To me the whole process was a real eye-opener. I’m already familiar with the high revenue that self-publishing can bring, but it has the cons of:
• No advance
• No team of professionals
• Initial out-of-pocket expenses
Using Kickstarter took care of all of these problems. Not to mention it solved the cons of traditional publishing such as:
• Getting the project past the gatekeeper
• No control over the product produced or price it is sold at
• Most of the money going to the publisher
• A greater concern over how much money a book will earn rather than how good a read it is.
Now, I should note that I don’t think Kickstarter is for everyone and every project. In my case, I already had an established readership. To start off with no following makes crowd funding VERY challenging. For this reason, I suggest Kickstarter to those who already have a fan base. It doesn’t matter whether that is through self-publishing, traditional publishing, or even just a large blog following. The important thing is knowing a sizable number of people who believe enough in your work that they are willing to help make it a reality.
Also, not every Kickstarter is as successful as this one. At the time it completed it was the highest funded Kickstarter for a single traditional novel in the fiction category. There were some that funded higher, but they were either for a series of books, an interactive story, or an anthology. Some of the reasons I think mine worked well include:
• I had already written the book, which reduced risk and ensured people that they were actually going to get a final product
• People saw the caliber of people I was employing, and supported the concept quality
• I had already commissioned Marc Simonetti’s artwork and used it in my promotion – again demonstrated the high quality I was shooting for.
• I had existing readers that I could reach out to. I didn’t bug or pester them, just “made it known” and let the rest take care of itself.
• I provided some nice perks: free short stories, posters of the artwork, signed bookmarks, and a wide range of contribution levels ($2 – $250).
• I gave the contributors a period of “exclusivity.” They received the books in July but the rest of the world would have to wait until January. This made them feel special as they had something that other readers couldn’t get.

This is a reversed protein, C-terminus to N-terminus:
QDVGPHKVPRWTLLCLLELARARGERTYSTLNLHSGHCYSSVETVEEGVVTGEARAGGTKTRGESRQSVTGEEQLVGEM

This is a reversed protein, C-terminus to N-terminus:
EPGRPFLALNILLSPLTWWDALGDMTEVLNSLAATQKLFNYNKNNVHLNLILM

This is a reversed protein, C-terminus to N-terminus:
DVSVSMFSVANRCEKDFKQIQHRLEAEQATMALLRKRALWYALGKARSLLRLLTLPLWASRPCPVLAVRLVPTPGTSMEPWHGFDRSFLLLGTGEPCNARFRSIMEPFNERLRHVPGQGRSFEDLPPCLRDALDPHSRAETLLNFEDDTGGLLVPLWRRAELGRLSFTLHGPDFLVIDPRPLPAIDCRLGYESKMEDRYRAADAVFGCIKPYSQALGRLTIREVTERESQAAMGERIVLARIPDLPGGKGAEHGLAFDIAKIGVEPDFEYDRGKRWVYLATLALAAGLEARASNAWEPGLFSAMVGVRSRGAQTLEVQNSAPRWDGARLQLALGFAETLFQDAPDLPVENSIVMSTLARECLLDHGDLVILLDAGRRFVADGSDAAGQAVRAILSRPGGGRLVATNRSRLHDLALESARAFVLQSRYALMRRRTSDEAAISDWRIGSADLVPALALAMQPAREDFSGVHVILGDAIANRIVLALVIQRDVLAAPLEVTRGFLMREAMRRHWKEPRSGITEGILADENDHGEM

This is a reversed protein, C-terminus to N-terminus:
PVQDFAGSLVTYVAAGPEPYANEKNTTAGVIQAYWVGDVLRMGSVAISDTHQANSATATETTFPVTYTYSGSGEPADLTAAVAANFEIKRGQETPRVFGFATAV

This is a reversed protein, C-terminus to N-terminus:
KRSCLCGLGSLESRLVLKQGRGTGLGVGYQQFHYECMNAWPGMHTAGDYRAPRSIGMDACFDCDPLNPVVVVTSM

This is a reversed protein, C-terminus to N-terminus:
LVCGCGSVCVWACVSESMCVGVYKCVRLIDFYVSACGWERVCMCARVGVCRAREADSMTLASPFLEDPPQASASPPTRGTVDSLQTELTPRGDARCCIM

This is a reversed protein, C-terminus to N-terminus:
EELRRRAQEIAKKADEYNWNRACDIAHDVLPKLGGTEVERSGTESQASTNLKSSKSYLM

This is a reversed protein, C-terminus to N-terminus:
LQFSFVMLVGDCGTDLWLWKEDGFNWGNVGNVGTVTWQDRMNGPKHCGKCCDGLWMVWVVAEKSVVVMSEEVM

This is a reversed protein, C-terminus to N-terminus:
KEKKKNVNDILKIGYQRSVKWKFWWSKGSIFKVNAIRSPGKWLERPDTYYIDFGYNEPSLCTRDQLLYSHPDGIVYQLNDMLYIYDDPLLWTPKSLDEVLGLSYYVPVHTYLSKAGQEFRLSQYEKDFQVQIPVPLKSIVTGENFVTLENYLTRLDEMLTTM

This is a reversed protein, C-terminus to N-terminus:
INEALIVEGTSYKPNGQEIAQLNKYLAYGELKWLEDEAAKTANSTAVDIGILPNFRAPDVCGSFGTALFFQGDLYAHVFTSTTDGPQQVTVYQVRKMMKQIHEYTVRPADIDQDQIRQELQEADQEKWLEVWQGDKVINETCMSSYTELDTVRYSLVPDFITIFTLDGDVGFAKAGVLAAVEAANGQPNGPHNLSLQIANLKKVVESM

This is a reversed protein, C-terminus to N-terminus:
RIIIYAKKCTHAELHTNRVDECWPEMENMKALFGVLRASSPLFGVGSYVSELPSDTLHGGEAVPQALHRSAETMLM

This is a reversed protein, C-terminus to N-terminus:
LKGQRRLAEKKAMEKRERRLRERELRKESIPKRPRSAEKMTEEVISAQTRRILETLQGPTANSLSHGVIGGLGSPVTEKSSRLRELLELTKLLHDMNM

• I offered a variety of formats including: limited edition signed hard covers. I also provided the ebook to everyone that bought the print edition, and at the higher levels they got a hardcover (to sit on their shelves), a trade paperback to loan out, and the ebook to read.
Since running my own Kickstarter, I’ve become a big fan, and I’ve funded a number of projects. I really like the entrepreneurial vibe that Kickstarter fosters. As a contributor, I feel like I play a part in getting something that sounds interesting to market. I’m also hoping that authors will see my success as a template for works that they have shelved. Usually this is because they couldn’t get the book picked up by traditional publishers or they were offered too little money. Now, if they believe in the project, and they can get their readers to as well, it will see the light of day…gatekeepers be damned.
Kickstarter is just one of the myriad of changes that is opening up opportunities for authors. I think it is important for authors to keep abreast on what is going on and be agile. Remember, what worked yesterday, may not be the best choice today. I know I’ll certainly look toward Kickstarter and other avenues for my future projects.
Michael, thank you for being our guest today. Scribes fans, have you ever contributed to a Kickstarter campaign? And if not, would you do so in the future? And, please, feel free to ask Michael questions! He’ll be stopping by to respond to comments.